Sounds interesting. 

Kind regards 
Andrew
Hi Andrew



There is indeed an electrical break at the heel, visible on the right of the pic. There is a dropper soldered to the underside of each rail (before laying), just to the left of the loose heel chairs, which passes straight through the baseboard. The switches are laid simply by gluing the heel chair to the timber. After that, the tiebar (gapped PCB strip) is attached, by means of bent brass pins which pivot in the the tiebar and are soldered to the switch rails.

The chairs are standard plain track chairs made by a member of the 3mm Society for members; they are fairly robust. The Society now has finer detail chairs which are possibly not as strong, but in tests I've done of them I think they're fine for this purpose.

Nigel

Edit: would add that the switches are longer than prototype, as you'd expect. The heel chairs and the adjacent chair are carved a bit to make sure they sit correctly side by side.

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Rob Manchester
Manchester



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Martin Wynne wrote: Here's a pic of a GWR loose-heel switch rail, as a single catch* point.



*please don't anyone say it's a trap point. We've been through that a dozen times. It's functioning as a trap, but the physical object is called a catch point. Many different track formations can function as a trap.

Martin.
Hi Martin,
Thanks for the excellent pic of the tr catch point. I assume that the fishplate at the heel is left with the bolts loose and the chair beside them doesn't have a key as per normal chairs ?

Rob

P.S. I see there is a new book from the 2mm Scale Association on Point Rodding. Scroll down on here if you haven't seen it.



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Martin Wynne
West Of The Severn, United Kingdom



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Rob Manchester wrote:I assume that the fishplate at the heel is left with the bolts loose and the chair beside them doesn't have a key as per normal chairs ?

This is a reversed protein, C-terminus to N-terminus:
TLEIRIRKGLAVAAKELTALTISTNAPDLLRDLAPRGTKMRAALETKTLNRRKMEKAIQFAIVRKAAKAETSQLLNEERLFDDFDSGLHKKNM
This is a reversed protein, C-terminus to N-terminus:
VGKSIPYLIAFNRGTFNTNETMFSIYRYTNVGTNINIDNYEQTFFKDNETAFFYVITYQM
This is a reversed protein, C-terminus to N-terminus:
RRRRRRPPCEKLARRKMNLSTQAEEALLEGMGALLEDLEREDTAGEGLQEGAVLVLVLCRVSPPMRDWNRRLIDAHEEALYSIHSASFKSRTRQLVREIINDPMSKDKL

Rob

P.S. I see there is a new book from the 2mm Scale Association on Point Rodding. Scroll down on here if you haven't seen it.
Hi Rob,

Yes.

It's difficult to find chapter and verse on the subject of the loose fish-bolts. Clearly they can't be too loose, otherwise the rail won't be held upright. And what means are taken to prevent them working entirely loose and eventually falling out? A simple and obvious means would be for the fishplate on one side to be tapped, so that the fish-nut could be locked against it. But I've never been able to find any reference to such an arrangement.

Also, are all 4 bolts left loose? Or only the 2 on the switch rail? Or the 2 on the fixed closure rail? Or the outer 2, with the inner 2 adjacent to the rail ends being tight? Or vice versa?

Here's another pic:



Looking at 8 o'clock in the picture, I think I can see the top left corner of the fishplate projecting away from the closure rail. Which suggests that the fishplates are bolted tight on the switch rail on the right, and are free to move on the closure rail on the left.

But despite much searching I've never been able to get definitive answers to these questions. Here is C. J. Allen on the subject, in 1915:



Which is remarkably vague, given how much precise detail he usually provides. How tight is "a little slack"? And which bolts? All of them?

Likewise the exact function of the jaw on the heel chair is unclear. The inner part of the chair supports the closed switch rail at the correct spacing from the stock rail, and resists the flange forces. But the outer jaw has a slight clearance to allow the rail to open, so it is never in firm contact with the rail. Its only purpose would seem to be to keep the rail more or less upright if the bolts do actually fall out.